Organic chemistry is a branch of chemistry that deals with the structures, properties, composition, reactions, and preparation of carbon-containing compounds. The crucial components in organic compounds include carbon and hydrogen. However, they may also contain nitrogen, oxygen, halogens, silicon, sulfur, and phosphorus.
Organic chemistry is considered a creative science that provides various opportunities to organic chemists. They can explore and create different molecules and compounds through this branch of chemistry. Moreover, they spend most of their time finding new compounds and synthesizing existing ones.
Organic chemistry holds a crucial position in various fields. Some of the areas that require the support of organic chemists are:
Biotechnology uses microorganisms and bioprocesses to modify existing products. For example, a biotech company may develop new varieties of products or processes. An organic chemist may help the company develop disease-resistant varieties of plants.
- Consumer products
Consumer products use a great deal of organic chemistry. For example, the cosmetic industry recruits organic chemists to know how the skin responds to environmental conditions. The reactions help the companies understand what products they might launch in the market.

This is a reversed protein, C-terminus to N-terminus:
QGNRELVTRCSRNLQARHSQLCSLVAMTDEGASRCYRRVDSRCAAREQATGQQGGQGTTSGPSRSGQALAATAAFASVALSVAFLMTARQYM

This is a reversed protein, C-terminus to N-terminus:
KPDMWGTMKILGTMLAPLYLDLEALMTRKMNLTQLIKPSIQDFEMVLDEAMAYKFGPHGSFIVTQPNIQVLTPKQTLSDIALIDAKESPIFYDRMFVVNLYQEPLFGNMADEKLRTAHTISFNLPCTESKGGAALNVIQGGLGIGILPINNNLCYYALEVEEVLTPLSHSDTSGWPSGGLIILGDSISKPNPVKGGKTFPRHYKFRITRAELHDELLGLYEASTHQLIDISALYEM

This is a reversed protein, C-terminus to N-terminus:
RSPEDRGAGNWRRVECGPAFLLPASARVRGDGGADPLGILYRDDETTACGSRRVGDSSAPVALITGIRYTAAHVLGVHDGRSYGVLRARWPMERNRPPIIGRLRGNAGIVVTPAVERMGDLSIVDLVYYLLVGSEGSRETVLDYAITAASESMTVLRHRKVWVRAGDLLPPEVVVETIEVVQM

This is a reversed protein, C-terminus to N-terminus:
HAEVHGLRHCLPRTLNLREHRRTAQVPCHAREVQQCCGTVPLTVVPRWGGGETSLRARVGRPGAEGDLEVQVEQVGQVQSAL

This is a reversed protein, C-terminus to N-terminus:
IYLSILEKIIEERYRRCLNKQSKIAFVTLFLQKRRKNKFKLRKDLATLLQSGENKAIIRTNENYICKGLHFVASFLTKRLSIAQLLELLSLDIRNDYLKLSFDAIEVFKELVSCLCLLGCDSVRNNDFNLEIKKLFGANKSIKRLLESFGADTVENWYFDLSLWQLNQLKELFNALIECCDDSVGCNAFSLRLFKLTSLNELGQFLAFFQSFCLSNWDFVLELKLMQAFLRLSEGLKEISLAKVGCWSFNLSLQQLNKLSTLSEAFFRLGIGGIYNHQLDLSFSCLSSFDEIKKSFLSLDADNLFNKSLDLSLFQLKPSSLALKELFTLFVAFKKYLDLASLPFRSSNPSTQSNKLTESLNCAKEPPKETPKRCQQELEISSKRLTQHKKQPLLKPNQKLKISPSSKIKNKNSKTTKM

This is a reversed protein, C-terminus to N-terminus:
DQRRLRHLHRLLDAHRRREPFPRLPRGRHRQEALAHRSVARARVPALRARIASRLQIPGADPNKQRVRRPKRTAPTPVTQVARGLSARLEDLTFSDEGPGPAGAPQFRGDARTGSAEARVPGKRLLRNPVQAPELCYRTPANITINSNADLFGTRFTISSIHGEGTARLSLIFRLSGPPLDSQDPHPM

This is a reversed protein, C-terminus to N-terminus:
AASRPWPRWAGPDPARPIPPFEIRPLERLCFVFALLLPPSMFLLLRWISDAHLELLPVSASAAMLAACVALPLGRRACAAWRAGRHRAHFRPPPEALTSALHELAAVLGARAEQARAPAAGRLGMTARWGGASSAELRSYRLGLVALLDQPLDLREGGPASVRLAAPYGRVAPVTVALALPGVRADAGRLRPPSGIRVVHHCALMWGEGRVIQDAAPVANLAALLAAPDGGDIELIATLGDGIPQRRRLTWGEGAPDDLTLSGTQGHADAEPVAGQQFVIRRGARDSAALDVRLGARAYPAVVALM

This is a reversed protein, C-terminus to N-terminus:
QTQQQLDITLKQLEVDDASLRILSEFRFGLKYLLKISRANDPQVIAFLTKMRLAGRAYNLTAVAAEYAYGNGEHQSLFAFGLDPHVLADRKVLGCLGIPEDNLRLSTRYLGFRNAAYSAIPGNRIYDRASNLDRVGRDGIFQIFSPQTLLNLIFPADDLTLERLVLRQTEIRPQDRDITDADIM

- Organic industrial chemistry
This branch of science converts raw materials into consumer goods. Moreover, they focus on converting renewable resources into industrial products.
Another industry that requires organic chemists for its operations is the petroleum industry. However, the entire industry is divided into three components, including:
- Upstream, i.e., exploration and production
- Midstream, i.e., transportation
- Downstream, i.e., refining crude oil
Government organizations also hire organic chemists to perform specific functions.